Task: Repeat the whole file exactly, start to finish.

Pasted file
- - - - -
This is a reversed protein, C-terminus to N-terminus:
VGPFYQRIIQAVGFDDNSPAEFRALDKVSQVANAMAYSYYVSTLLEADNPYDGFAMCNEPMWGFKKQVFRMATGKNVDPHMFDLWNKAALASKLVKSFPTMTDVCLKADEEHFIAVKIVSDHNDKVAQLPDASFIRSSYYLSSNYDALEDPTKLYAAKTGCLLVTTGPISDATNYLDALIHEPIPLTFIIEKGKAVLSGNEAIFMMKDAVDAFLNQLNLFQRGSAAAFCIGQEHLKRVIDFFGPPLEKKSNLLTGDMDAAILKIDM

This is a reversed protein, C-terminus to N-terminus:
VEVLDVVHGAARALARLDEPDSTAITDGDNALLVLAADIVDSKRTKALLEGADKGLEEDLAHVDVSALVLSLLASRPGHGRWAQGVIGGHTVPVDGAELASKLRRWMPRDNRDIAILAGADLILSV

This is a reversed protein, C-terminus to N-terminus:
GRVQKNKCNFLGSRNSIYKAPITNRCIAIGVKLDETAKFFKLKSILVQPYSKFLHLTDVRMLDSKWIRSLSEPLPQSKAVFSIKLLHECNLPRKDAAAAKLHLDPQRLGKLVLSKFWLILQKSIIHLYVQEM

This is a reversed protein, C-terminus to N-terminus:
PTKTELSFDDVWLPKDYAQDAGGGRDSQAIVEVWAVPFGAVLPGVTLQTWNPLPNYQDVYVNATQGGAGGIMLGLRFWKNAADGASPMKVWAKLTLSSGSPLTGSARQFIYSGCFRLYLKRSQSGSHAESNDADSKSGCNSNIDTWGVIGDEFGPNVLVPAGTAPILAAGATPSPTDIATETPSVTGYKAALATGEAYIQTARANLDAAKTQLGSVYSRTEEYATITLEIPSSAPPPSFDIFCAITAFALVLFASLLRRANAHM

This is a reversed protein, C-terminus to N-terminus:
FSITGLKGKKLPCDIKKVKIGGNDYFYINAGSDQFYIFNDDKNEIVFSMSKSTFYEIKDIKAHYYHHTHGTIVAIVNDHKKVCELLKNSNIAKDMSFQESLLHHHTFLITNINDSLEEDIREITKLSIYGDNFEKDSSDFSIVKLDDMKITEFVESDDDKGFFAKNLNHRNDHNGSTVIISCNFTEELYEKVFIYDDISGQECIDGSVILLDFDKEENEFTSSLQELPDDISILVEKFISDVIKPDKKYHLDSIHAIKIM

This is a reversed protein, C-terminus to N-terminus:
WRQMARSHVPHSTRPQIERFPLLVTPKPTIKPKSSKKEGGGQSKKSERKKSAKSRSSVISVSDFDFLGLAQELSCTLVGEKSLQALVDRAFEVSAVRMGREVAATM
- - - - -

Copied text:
This is a reversed protein, C-terminus to N-terminus:
VGPFYQRIIQAVGFDDNSPAEFRALDKVSQVANAMAYSYYVSTLLEADNPYDGFAMCNEPMWGFKKQVFRMATGKNVDPHMFDLWNKAALASKLVKSFPTMTDVCLKADEEHFIAVKIVSDHNDKVAQLPDASFIRSSYYLSSNYDALEDPTKLYAAKTGCLLVTTGPISDATNYLDALIHEPIPLTFIIEKGKAVLSGNEAIFMMKDAVDAFLNQLNLFQRGSAAAFCIGQEHLKRVIDFFGPPLEKKSNLLTGDMDAAILKIDM

This is a reversed protein, C-terminus to N-terminus:
VEVLDVVHGAARALARLDEPDSTAITDGDNALLVLAADIVDSKRTKALLEGADKGLEEDLAHVDVSALVLSLLASRPGHGRWAQGVIGGHTVPVDGAELASKLRRWMPRDNRDIAILAGADLILSV

This is a reversed protein, C-terminus to N-terminus:
GRVQKNKCNFLGSRNSIYKAPITNRCIAIGVKLDETAKFFKLKSILVQPYSKFLHLTDVRMLDSKWIRSLSEPLPQSKAVFSIKLLHECNLPRKDAAAAKLHLDPQRLGKLVLSKFWLILQKSIIHLYVQEM

This is a reversed protein, C-terminus to N-terminus:
PTKTELSFDDVWLPKDYAQDAGGGRDSQAIVEVWAVPFGAVLPGVTLQTWNPLPNYQDVYVNATQGGAGGIMLGLRFWKNAADGASPMKVWAKLTLSSGSPLTGSARQFIYSGCFRLYLKRSQSGSHAESNDADSKSGCNSNIDTWGVIGDEFGPNVLVPAGTAPILAAGATPSPTDIATETPSVTGYKAALATGEAYIQTARANLDAAKTQLGSVYSRTEEYATITLEIPSSAPPPSFDIFCAITAFALVLFASLLRRANAHM

This is a reversed protein, C-terminus to N-terminus:
FSITGLKGKKLPCDIKKVKIGGNDYFYINAGSDQFYIFNDDKNEIVFSMSKSTFYEIKDIKAHYYHHTHGTIVAIVNDHKKVCELLKNSNIAKDMSFQESLLHHHTFLITNINDSLEEDIREITKLSIYGDNFEKDSSDFSIVKLDDMKITEFVESDDDKGFFAKNLNHRNDHNGSTVIISCNFTEELYEKVFIYDDISGQECIDGSVILLDFDKEENEFTSSLQELPDDISILVEKFISDVIKPDKKYHLDSIHAIKIM

This is a reversed protein, C-terminus to N-terminus:
WRQMARSHVPHSTRPQIERFPLLVTPKPTIKPKSSKKEGGGQSKKSERKKSAKSRSSVISVSDFDFLGLAQELSCTLVGEKSLQALVDRAFEVSAVRMGREVAATM